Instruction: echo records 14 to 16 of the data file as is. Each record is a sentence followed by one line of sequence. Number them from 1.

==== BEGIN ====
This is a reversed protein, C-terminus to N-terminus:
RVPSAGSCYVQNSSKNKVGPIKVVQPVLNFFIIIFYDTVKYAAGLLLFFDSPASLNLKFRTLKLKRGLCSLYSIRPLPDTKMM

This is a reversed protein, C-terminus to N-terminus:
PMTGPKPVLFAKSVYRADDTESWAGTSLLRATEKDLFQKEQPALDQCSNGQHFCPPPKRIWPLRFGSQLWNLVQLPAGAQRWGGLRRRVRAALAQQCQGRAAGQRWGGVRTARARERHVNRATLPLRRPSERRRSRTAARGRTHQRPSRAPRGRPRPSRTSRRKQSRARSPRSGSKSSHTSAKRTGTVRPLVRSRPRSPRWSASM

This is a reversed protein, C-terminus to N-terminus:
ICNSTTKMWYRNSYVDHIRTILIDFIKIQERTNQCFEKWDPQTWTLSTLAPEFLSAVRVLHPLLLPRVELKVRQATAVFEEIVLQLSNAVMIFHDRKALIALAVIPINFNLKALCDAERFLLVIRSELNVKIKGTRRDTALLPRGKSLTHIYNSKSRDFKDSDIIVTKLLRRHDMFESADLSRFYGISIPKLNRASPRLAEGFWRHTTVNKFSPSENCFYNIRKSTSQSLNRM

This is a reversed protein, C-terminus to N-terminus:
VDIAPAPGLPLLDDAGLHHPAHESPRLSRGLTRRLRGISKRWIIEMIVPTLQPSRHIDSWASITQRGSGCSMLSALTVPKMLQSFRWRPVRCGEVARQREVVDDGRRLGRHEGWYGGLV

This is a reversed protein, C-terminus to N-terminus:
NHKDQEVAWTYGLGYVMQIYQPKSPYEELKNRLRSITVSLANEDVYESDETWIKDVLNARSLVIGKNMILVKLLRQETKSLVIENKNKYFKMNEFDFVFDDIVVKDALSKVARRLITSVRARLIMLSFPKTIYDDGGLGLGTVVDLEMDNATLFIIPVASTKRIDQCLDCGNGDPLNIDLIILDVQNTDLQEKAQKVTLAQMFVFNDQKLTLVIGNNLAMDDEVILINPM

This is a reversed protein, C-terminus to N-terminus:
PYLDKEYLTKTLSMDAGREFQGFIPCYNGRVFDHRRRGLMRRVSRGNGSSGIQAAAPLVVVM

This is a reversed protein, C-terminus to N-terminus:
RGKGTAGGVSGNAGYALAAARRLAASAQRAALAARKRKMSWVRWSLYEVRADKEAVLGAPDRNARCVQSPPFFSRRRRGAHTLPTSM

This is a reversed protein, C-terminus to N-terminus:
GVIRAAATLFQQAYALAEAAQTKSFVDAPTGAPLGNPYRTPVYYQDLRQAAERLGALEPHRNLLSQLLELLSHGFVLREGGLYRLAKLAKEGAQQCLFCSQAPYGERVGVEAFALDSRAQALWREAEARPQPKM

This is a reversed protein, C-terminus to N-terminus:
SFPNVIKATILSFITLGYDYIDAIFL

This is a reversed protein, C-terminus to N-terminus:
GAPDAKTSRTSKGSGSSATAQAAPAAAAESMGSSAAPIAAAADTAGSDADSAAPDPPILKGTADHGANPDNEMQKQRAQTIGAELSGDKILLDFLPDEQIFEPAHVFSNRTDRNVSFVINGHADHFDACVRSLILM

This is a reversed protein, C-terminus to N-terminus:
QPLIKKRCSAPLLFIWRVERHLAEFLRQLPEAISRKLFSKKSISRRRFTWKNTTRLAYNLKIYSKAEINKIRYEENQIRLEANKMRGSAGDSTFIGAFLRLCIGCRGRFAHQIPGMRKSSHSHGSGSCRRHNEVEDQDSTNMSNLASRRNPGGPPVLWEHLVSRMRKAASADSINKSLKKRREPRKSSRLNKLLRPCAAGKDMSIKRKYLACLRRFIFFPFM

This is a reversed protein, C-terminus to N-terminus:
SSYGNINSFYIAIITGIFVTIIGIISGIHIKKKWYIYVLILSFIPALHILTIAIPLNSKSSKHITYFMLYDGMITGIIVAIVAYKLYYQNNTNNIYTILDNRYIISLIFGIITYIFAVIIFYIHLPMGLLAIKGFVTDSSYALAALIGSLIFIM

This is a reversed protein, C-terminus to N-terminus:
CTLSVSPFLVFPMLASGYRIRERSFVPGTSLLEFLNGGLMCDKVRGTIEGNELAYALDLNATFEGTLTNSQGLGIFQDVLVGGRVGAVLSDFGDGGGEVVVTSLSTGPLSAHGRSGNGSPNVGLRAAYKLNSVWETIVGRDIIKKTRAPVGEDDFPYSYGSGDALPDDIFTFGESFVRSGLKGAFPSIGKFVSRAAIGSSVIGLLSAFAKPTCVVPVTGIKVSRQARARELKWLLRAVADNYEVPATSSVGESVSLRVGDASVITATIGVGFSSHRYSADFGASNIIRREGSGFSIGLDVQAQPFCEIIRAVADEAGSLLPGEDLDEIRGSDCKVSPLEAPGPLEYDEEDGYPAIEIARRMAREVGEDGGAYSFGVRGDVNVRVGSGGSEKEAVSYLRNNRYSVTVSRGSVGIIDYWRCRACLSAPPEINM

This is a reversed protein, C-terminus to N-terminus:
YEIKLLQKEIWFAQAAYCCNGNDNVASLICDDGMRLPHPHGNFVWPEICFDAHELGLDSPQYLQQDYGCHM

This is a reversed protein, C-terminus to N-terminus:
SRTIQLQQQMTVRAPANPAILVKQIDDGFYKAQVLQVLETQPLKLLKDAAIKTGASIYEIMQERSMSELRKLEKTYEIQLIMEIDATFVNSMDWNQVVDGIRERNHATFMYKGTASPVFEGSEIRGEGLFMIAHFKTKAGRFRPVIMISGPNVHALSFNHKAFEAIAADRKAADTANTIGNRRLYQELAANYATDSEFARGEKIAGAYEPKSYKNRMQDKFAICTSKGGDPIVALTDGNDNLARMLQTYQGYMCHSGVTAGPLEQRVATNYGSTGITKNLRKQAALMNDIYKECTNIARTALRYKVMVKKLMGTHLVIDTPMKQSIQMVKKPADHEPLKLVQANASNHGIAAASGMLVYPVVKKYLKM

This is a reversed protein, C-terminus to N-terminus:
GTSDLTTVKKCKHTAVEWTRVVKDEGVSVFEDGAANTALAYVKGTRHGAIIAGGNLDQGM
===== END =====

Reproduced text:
This is a reversed protein, C-terminus to N-terminus:
YEIKLLQKEIWFAQAAYCCNGNDNVASLICDDGMRLPHPHGNFVWPEICFDAHELGLDSPQYLQQDYGCHM

This is a reversed protein, C-terminus to N-terminus:
SRTIQLQQQMTVRAPANPAILVKQIDDGFYKAQVLQVLETQPLKLLKDAAIKTGASIYEIMQERSMSELRKLEKTYEIQLIMEIDATFVNSMDWNQVVDGIRERNHATFMYKGTASPVFEGSEIRGEGLFMIAHFKTKAGRFRPVIMISGPNVHALSFNHKAFEAIAADRKAADTANTIGNRRLYQELAANYATDSEFARGEKIAGAYEPKSYKNRMQDKFAICTSKGGDPIVALTDGNDNLARMLQTYQGYMCHSGVTAGPLEQRVATNYGSTGITKNLRKQAALMNDIYKECTNIARTALRYKVMVKKLMGTHLVIDTPMKQSIQMVKKPADHEPLKLVQANASNHGIAAASGMLVYPVVKKYLKM

This is a reversed protein, C-terminus to N-terminus:
GTSDLTTVKKCKHTAVEWTRVVKDEGVSVFEDGAANTALAYVKGTRHGAIIAGGNLDQGM